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service station are high risk investments

Don’t buy a service station without an environmental site assessment

Knight Frank claims that investors looking for higher returns are bypassing residential property and purchasing service stations. While great investment opportunities exist, purchasers need to be aware of contamination issues that can pose significant environmental risks and result in unexpected liabilities. Undertaking an environmental site assessment can be a critical factor in protecting your commercial interests and making sure you don’t pay thousands of dollars in remediation costs.

Geo-Logix has performed hundreds of contamination assessments on decommissioned and operating service stations over the last decade. We have assisted clients in removing sites from contaminated land registers, performed due diligence checks and helped them to meet EPA regulations and development requirements.

Environmental Risks

The NSW EPA has advised that the underground petroleum storage tanks used at most petrol stations and fuel depots are one of the most common causes of contamination in NSW. When petrol is released into the ground it will adsorb to soil, partition into vapour or dissolve in groundwater.

Accidental petroleum spills are the main route of soil and groundwater contamination, however, contamination may also be related to service bays and car washes where pollutants from oil, grease lubricants, detergents and the like can contaminate storm water.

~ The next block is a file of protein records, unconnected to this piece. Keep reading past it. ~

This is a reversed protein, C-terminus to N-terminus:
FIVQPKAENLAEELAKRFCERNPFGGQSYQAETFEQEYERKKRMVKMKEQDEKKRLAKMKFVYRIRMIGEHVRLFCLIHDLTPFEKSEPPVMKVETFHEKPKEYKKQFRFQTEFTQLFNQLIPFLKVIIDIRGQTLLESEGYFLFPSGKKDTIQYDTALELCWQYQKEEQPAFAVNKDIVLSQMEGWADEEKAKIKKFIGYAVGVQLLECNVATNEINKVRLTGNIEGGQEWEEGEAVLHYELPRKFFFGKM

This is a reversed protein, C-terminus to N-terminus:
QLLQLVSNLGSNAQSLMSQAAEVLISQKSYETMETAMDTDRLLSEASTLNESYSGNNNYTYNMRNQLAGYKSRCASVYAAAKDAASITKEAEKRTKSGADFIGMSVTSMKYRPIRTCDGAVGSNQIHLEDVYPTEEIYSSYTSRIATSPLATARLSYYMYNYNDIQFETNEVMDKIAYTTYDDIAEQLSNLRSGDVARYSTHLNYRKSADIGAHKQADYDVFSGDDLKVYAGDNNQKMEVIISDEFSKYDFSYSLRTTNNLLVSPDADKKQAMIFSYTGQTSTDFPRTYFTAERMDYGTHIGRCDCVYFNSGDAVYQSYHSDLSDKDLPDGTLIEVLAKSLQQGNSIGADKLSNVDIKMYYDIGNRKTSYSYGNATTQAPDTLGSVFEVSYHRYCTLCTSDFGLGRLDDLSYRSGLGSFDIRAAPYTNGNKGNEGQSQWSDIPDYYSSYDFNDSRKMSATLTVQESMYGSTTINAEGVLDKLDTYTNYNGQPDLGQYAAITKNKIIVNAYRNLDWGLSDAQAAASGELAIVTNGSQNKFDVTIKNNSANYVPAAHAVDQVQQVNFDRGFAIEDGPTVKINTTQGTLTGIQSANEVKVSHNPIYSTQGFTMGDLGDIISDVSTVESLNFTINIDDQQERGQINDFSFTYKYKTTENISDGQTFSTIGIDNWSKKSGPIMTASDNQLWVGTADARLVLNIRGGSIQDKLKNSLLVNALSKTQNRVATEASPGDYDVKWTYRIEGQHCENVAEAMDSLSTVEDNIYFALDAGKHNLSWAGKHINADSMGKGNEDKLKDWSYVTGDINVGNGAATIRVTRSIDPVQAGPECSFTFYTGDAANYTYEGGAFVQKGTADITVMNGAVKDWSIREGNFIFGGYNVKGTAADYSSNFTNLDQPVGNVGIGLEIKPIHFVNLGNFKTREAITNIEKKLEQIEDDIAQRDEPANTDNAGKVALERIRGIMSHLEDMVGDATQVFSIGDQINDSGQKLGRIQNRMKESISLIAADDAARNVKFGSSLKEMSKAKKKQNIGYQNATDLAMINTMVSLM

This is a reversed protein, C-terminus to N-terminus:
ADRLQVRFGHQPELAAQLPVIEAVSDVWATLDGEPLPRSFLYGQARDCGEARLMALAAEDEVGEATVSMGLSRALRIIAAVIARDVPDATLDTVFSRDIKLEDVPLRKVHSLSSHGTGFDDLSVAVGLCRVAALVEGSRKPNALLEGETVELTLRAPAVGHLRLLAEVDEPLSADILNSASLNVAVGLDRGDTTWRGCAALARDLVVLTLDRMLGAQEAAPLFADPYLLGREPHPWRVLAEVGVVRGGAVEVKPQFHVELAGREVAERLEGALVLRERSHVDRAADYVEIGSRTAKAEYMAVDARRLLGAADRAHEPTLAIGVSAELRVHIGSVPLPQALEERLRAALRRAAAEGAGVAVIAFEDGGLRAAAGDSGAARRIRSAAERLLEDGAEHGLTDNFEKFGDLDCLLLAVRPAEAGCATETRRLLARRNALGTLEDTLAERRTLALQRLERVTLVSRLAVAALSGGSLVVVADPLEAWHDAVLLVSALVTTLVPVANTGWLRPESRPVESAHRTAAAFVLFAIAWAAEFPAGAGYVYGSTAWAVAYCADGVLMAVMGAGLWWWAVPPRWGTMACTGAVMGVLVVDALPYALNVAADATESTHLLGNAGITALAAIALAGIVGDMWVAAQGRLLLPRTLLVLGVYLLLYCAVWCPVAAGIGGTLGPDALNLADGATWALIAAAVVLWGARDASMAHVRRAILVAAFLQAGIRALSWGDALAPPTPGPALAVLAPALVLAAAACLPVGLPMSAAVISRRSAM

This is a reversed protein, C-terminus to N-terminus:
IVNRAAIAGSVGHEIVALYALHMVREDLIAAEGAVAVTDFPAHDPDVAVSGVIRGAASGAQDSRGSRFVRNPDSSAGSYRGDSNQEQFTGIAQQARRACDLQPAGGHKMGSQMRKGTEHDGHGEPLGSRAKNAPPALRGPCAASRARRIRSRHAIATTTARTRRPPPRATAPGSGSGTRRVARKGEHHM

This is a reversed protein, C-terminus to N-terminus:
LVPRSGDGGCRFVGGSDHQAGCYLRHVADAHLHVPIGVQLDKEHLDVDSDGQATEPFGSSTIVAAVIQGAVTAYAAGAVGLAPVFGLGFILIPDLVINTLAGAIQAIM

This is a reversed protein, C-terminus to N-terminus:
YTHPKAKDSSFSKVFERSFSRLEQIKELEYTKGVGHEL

Human Risks

Volatile organic compounds Benzene, Toluene, Ethylbenzene and Xylene (BTEX) are commonly found in petroleum products and can be associated with human health risks including fatigue, headache, nausea and drowsiness and even permanent nerve damage, if exposure is heavy and prolonged. Benzene is also a human carcinogen.

Due Diligence

In any land or business purchase, it is important to know and understand the features and risks of the asset. While there is nothing inherently wrong with acquiring land or assets that have associated liabilities, it makes sense to understand these in order to assess their true value. This is particularly prudent for petroleum businesses given the incidence of contamination with such businesses and the industry’s practice of transferring existing risk and liability through sale and lease agreements.

An environmental site assessment can provide data on whether contamination exists on a site in the soil or groundwater. Any associated liabilities can then be factored into land transfer negotiations and contracts. If no contamination is found, developers get peace of mind that a site is clean and likely to meet government and council regulations for a change in land use.

Contamination Baseline

An environmental site assessment can also be valuable in leases as well as asset purchases. As the tenant is usually obliged to remediate the land at the end of the lease to the condition it was at its commencement, a contamination baseline will define what (if any) contamination existed at the commencement of the lease. Likewise, service station owners are liable for the costs of a clean-up if contamination is detected. Without soil and groundwater data, a tenant or owner may need to pay to remediate contamination they didn’t cause.

Assessing Service Station Sites

Assessment of service station sites should conform to the Australian and New Zealand Guidelines for the Assessment and Management of Contaminated sites and follow associated EPA guidelines. A good consultant will be able to follow these guidelines and also apply a risk assessment approach to ensure contamination regulations are appropriately applied to your site.

A site that is found to be contaminated presents significant and expensive challenges. Our best advice to anyone who intends to buy or redevelop a service site is to get an environmental site assessment done first.

For further information on UPSS decommissioning, contamination assessments or due diligence advice email Ben Pearce at